If you are familiar with SimCity, an award-winning computer game that was initially released in 1984 and has been vastly improved since you probably know that it is possible to replicate real cities within the game. As can be imagined, New York City is the most often replicated metropolis within SimCity; in fact, when SimCity 4 was released a few years ago, the NYC metropolitan area was pre-installed as an in-game 3D template, thus making it easier for players to fine-tune their city planning and building skills for the purpose of making a more faithful rendition.
Use Smartphone Data for Transportation Planning
In Oregon, transportation engineers who envision Portland becoming one of the most pedestrian-friendly cities in the world are gathering GPS tracking data from residents and commuters. The goal of this project, which involves a digital platform designed by Google, is to create a parallel version of Portland with 2.3 million residents. To a certain extent, this is more like “The Sims” than SimCity.
Use Digital Twin Platforms
With the software solutions being used for city planning these days, just about any structure and all its processes can be replicated in a digital fashion. Let’s say software engineers develop an intricate 3D model of an existing courthouse complex; the next step would be to install cameras and sensors to capture data about vehicular and pedestrian flow. With all this data gathered, engineers can create a digital twin of the courthouse. Digital twin investing is an emerging trend among venture capital partners scouting for companies that are able to build the most accurate digital twins for city planners.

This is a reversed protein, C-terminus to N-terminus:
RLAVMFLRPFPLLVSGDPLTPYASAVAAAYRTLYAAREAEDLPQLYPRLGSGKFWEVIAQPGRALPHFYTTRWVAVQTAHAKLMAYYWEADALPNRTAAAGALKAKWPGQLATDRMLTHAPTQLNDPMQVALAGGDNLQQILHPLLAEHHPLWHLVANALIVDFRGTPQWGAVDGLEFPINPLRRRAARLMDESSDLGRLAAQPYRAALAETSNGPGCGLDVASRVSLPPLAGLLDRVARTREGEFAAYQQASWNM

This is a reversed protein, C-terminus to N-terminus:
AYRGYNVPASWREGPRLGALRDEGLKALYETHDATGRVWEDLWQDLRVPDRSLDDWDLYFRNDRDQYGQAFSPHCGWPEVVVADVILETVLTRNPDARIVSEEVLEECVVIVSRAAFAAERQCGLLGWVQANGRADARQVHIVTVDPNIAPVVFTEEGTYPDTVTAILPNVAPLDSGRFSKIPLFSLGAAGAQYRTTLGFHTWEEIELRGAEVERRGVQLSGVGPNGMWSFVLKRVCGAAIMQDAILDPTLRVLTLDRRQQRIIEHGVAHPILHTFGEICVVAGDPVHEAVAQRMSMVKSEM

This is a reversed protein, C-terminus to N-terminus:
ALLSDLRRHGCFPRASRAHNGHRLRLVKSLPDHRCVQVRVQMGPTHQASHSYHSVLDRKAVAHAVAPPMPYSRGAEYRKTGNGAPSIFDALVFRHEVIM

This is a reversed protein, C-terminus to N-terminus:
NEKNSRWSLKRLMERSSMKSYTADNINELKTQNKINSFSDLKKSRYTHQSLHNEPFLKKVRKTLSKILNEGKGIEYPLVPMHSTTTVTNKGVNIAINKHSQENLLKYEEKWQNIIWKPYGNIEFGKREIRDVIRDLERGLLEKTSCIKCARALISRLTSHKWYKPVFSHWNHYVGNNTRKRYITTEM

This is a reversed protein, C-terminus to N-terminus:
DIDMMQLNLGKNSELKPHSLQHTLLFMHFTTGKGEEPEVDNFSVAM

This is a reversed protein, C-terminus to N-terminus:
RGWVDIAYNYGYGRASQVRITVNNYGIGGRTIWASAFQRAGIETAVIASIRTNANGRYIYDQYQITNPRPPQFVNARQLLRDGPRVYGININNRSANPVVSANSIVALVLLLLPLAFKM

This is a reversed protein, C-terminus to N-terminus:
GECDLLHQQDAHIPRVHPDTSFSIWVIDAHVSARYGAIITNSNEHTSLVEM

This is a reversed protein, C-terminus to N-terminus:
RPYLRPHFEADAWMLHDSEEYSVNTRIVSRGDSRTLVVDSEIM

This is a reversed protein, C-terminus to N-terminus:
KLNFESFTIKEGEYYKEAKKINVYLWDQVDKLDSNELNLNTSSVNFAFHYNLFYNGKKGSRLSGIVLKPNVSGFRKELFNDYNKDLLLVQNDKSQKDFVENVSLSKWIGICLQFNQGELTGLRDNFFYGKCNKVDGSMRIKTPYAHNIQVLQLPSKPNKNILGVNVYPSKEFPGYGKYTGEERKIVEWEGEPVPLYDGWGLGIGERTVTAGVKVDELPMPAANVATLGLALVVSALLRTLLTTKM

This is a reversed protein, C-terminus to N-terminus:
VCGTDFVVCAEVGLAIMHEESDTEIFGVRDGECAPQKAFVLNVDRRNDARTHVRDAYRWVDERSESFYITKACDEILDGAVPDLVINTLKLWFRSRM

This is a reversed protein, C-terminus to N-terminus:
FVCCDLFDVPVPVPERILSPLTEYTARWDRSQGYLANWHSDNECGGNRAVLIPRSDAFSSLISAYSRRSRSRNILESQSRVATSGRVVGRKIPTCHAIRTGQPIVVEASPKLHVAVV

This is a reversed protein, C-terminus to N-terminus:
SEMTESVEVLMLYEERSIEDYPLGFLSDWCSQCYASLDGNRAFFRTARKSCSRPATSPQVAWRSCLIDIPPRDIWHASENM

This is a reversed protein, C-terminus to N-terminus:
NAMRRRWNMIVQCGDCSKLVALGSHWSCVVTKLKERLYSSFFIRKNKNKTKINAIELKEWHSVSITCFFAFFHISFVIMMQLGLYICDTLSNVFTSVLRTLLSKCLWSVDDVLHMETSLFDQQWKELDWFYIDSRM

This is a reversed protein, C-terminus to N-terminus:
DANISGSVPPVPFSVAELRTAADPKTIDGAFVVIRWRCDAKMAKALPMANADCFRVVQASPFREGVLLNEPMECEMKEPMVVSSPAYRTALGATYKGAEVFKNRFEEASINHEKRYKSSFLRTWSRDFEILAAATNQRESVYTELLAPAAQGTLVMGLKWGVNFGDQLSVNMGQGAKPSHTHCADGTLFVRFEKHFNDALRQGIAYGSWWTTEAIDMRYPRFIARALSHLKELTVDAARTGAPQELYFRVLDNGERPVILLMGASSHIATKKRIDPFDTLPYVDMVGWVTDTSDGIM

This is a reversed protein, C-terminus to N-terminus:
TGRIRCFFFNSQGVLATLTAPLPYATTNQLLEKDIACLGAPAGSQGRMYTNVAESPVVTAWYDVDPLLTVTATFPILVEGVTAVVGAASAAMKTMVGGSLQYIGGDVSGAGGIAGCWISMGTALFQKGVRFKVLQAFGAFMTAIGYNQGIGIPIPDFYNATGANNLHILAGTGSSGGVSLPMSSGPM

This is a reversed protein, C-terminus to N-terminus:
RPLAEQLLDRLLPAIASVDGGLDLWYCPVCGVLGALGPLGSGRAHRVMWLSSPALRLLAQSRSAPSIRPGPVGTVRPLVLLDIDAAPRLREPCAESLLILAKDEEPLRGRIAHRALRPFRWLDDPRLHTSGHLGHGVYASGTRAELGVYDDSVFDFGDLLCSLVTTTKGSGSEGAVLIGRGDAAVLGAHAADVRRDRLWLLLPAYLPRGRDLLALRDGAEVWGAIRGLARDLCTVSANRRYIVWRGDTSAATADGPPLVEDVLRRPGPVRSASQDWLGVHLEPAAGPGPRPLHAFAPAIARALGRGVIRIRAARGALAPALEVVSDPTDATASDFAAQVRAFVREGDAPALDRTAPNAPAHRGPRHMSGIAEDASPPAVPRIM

Duplicating Existing Structures
Based on the aforementioned digital twin platform, city planners can now borrow existing ideas that work and either recreate them into their projects or adjust them for improvement. That way, you can make more buildings that much easier since you already have the designs from previously completed projects. This makes city planning so much easier for engineers and planning commissions.
In 2008, the developer of SimCity mentioned that he hoped to one day see planning applications that could draw conclusions from the collective input of all team members, and he referred to this process as a “metabrain.” in 2020, we are seeing artificial intelligence and machine learning algorithms essentially performing this function. Data collected and generated by city planning software applications can be fed into AI constructs that provide feedback and multiple scenarios.
In the end, city planning software will only get smarter in the near future, and this will lead to smarter development of urban communities.